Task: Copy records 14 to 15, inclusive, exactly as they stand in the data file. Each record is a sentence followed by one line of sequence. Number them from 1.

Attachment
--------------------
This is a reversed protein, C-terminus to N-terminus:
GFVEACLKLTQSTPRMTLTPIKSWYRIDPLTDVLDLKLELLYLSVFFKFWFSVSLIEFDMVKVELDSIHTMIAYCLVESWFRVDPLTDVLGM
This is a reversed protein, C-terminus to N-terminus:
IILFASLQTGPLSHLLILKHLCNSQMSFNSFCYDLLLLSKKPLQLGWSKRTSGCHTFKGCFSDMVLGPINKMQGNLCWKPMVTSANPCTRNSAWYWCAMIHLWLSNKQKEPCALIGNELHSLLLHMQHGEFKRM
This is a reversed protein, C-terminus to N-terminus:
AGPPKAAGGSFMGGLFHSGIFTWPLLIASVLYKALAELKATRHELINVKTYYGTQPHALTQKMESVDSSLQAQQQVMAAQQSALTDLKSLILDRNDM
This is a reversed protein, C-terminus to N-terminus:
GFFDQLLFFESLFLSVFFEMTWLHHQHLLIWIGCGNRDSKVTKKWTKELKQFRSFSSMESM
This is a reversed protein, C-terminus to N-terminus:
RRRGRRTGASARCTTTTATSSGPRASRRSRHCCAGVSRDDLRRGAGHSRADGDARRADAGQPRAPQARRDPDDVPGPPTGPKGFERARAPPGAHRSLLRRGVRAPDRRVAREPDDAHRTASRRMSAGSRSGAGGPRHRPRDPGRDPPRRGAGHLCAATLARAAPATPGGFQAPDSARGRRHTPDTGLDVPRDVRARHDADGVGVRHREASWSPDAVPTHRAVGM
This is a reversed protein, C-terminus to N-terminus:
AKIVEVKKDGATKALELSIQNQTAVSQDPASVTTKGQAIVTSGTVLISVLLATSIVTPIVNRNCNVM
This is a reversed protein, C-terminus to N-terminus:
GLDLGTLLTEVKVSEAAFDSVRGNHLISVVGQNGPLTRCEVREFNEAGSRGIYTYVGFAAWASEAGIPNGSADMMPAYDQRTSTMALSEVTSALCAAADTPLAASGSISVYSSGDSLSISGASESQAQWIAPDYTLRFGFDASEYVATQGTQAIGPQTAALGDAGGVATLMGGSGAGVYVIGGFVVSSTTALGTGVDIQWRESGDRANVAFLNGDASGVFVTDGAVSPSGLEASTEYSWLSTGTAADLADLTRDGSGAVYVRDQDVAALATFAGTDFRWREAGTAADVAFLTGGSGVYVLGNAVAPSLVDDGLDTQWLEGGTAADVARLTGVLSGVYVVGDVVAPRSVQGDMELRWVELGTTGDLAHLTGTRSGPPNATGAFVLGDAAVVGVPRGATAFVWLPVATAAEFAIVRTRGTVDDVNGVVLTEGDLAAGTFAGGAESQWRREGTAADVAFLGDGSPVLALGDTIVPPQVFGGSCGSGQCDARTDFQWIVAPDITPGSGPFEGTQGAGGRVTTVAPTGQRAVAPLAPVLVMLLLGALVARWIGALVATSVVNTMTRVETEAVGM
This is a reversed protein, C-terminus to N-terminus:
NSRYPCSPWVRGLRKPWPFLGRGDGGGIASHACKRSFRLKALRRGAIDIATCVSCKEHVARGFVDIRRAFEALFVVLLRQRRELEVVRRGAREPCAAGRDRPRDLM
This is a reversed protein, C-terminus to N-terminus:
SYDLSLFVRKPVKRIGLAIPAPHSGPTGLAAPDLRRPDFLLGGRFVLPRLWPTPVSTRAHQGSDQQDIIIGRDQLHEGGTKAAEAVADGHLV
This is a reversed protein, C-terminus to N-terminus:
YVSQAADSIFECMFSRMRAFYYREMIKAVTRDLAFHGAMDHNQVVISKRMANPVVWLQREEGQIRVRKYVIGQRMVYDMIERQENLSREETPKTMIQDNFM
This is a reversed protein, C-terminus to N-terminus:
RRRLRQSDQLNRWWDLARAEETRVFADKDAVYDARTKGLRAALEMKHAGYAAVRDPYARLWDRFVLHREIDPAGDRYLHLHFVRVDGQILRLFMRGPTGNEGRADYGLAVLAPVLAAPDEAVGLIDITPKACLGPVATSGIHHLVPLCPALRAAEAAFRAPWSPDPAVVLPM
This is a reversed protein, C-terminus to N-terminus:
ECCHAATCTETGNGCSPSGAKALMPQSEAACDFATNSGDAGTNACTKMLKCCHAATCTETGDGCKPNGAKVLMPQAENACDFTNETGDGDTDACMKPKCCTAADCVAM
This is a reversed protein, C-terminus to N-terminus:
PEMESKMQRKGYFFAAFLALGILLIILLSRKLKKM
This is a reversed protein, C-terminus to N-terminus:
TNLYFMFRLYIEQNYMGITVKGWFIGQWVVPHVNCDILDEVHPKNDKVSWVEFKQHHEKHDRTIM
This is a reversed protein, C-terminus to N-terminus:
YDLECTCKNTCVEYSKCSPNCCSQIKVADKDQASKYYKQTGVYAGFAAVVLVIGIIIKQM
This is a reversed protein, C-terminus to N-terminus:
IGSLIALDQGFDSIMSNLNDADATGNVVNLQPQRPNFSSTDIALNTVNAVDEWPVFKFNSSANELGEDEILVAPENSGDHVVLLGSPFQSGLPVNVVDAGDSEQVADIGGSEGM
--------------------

This is a reversed protein, C-terminus to N-terminus:
TNLYFMFRLYIEQNYMGITVKGWFIGQWVVPHVNCDILDEVHPKNDKVSWVEFKQHHEKHDRTIM
This is a reversed protein, C-terminus to N-terminus:
YDLECTCKNTCVEYSKCSPNCCSQIKVADKDQASKYYKQTGVYAGFAAVVLVIGIIIKQM